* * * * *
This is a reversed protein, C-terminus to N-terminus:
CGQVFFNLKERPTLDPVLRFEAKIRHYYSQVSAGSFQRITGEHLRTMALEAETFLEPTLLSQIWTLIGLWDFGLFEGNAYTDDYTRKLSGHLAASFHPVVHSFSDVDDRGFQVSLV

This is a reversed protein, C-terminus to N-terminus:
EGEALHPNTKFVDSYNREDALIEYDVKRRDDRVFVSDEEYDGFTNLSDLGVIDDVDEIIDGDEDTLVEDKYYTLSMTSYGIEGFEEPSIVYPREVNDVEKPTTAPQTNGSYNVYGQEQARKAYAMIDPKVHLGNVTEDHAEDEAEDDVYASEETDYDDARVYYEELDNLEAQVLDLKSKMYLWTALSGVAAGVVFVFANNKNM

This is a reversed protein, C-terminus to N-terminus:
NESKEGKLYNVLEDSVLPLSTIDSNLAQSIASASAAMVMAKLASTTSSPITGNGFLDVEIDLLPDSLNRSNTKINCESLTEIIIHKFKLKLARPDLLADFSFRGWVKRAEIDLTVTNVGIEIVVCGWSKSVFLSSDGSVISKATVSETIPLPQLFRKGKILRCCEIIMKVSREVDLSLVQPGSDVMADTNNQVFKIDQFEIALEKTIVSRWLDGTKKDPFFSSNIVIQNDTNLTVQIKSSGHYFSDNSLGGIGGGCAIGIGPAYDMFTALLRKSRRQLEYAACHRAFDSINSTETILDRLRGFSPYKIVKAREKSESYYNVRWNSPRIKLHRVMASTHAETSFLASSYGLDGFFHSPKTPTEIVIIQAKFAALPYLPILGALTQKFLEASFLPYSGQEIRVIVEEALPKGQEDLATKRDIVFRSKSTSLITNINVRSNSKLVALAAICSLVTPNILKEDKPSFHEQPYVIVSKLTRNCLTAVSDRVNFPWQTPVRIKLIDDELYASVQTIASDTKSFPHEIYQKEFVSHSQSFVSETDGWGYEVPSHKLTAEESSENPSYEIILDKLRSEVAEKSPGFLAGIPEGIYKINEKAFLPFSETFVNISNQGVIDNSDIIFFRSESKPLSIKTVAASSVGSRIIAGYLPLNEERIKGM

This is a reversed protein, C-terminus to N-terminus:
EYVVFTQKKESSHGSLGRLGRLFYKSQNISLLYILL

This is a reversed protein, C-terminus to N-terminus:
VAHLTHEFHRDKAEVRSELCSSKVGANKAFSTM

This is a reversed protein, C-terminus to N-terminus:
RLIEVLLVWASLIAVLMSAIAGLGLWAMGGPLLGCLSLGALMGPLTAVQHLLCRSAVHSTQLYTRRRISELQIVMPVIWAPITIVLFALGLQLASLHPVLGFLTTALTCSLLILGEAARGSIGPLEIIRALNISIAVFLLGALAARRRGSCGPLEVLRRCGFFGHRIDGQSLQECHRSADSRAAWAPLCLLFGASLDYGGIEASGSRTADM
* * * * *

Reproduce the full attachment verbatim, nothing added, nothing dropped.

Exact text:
This is a reversed protein, C-terminus to N-terminus:
CGQVFFNLKERPTLDPVLRFEAKIRHYYSQVSAGSFQRITGEHLRTMALEAETFLEPTLLSQIWTLIGLWDFGLFEGNAYTDDYTRKLSGHLAASFHPVVHSFSDVDDRGFQVSLV

This is a reversed protein, C-terminus to N-terminus:
EGEALHPNTKFVDSYNREDALIEYDVKRRDDRVFVSDEEYDGFTNLSDLGVIDDVDEIIDGDEDTLVEDKYYTLSMTSYGIEGFEEPSIVYPREVNDVEKPTTAPQTNGSYNVYGQEQARKAYAMIDPKVHLGNVTEDHAEDEAEDDVYASEETDYDDARVYYEELDNLEAQVLDLKSKMYLWTALSGVAAGVVFVFANNKNM

This is a reversed protein, C-terminus to N-terminus:
NESKEGKLYNVLEDSVLPLSTIDSNLAQSIASASAAMVMAKLASTTSSPITGNGFLDVEIDLLPDSLNRSNTKINCESLTEIIIHKFKLKLARPDLLADFSFRGWVKRAEIDLTVTNVGIEIVVCGWSKSVFLSSDGSVISKATVSETIPLPQLFRKGKILRCCEIIMKVSREVDLSLVQPGSDVMADTNNQVFKIDQFEIALEKTIVSRWLDGTKKDPFFSSNIVIQNDTNLTVQIKSSGHYFSDNSLGGIGGGCAIGIGPAYDMFTALLRKSRRQLEYAACHRAFDSINSTETILDRLRGFSPYKIVKAREKSESYYNVRWNSPRIKLHRVMASTHAETSFLASSYGLDGFFHSPKTPTEIVIIQAKFAALPYLPILGALTQKFLEASFLPYSGQEIRVIVEEALPKGQEDLATKRDIVFRSKSTSLITNINVRSNSKLVALAAICSLVTPNILKEDKPSFHEQPYVIVSKLTRNCLTAVSDRVNFPWQTPVRIKLIDDELYASVQTIASDTKSFPHEIYQKEFVSHSQSFVSETDGWGYEVPSHKLTAEESSENPSYEIILDKLRSEVAEKSPGFLAGIPEGIYKINEKAFLPFSETFVNISNQGVIDNSDIIFFRSESKPLSIKTVAASSVGSRIIAGYLPLNEERIKGM

This is a reversed protein, C-terminus to N-terminus:
EYVVFTQKKESSHGSLGRLGRLFYKSQNISLLYILL

This is a reversed protein, C-terminus to N-terminus:
VAHLTHEFHRDKAEVRSELCSSKVGANKAFSTM

This is a reversed protein, C-terminus to N-terminus:
RLIEVLLVWASLIAVLMSAIAGLGLWAMGGPLLGCLSLGALMGPLTAVQHLLCRSAVHSTQLYTRRRISELQIVMPVIWAPITIVLFALGLQLASLHPVLGFLTTALTCSLLILGEAARGSIGPLEIIRALNISIAVFLLGALAARRRGSCGPLEVLRRCGFFGHRIDGQSLQECHRSADSRAAWAPLCLLFGASLDYGGIEASGSRTADM